Learning happens all around us, and for children, it happens easiest through play.
A tried and true Autumn tradition of painting and decorating pumpkins with a vivacious and curious seven year old girl spun into a discussion of Literary Devices from a simple question of "Isn't it funny how the pumpkins are colorful and sparkly and the ghoul is dark and scary?" By listening and engaging her in a subject that she initiated, a lesson on Juxtaposition emerged.
"That's a really cool observation, G7! That's called Juxtaposition. Do you know what that means? It's when two totally opposite things are next to each other. Like our colorful pumpkins and your scary and dark ghoul decoration."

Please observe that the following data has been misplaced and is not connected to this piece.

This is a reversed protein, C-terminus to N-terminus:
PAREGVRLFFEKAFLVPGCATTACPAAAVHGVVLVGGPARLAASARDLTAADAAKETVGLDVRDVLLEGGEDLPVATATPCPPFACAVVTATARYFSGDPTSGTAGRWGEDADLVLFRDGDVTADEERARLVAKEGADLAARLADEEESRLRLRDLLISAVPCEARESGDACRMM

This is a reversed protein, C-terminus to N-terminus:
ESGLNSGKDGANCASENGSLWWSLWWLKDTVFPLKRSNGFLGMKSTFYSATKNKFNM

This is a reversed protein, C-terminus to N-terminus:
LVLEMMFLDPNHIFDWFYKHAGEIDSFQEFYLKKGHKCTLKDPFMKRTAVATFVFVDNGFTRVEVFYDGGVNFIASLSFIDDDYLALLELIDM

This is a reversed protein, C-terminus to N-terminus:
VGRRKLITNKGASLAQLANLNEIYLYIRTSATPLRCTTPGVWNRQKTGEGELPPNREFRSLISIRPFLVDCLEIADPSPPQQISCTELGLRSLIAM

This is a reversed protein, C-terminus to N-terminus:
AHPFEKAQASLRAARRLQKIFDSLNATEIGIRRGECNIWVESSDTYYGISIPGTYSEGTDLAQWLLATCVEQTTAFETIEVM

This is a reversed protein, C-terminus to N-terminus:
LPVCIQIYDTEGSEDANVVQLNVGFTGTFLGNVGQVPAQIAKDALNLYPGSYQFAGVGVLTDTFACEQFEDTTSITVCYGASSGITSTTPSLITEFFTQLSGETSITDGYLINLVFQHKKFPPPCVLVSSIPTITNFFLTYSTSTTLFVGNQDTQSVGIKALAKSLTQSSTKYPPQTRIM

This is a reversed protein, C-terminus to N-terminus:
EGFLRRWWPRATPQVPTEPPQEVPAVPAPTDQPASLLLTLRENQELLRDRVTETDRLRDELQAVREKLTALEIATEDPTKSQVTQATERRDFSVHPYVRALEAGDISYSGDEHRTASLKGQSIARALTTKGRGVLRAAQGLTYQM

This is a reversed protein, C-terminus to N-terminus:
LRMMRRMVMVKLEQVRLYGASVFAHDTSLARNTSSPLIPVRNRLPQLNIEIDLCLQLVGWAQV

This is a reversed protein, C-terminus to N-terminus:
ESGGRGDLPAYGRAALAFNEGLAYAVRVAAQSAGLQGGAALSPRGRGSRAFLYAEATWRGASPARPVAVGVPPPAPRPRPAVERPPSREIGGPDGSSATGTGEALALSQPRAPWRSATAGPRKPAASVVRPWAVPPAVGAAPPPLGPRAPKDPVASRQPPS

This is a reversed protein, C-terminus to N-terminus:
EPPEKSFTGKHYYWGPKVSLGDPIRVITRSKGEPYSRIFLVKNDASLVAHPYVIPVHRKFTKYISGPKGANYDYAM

There were no worksheets. No flashcards. No textbooks. Sitting around a rod iron table on a mild fall day while painting pumpkins, organic learning occurred. Effortlessly.
Learning through play often receives looks of dismay and confusion, however it is the most effective way for many children to learn. It allows children to decide what they are learning and by relation--gain knowledge about subjects they are interested in. Many Occupational and Speech Therapists teach their littlest clients through play, as well.
Next time a learning opportunity comes along organically, pause, listen, and engage. You may be surprised at what transpires.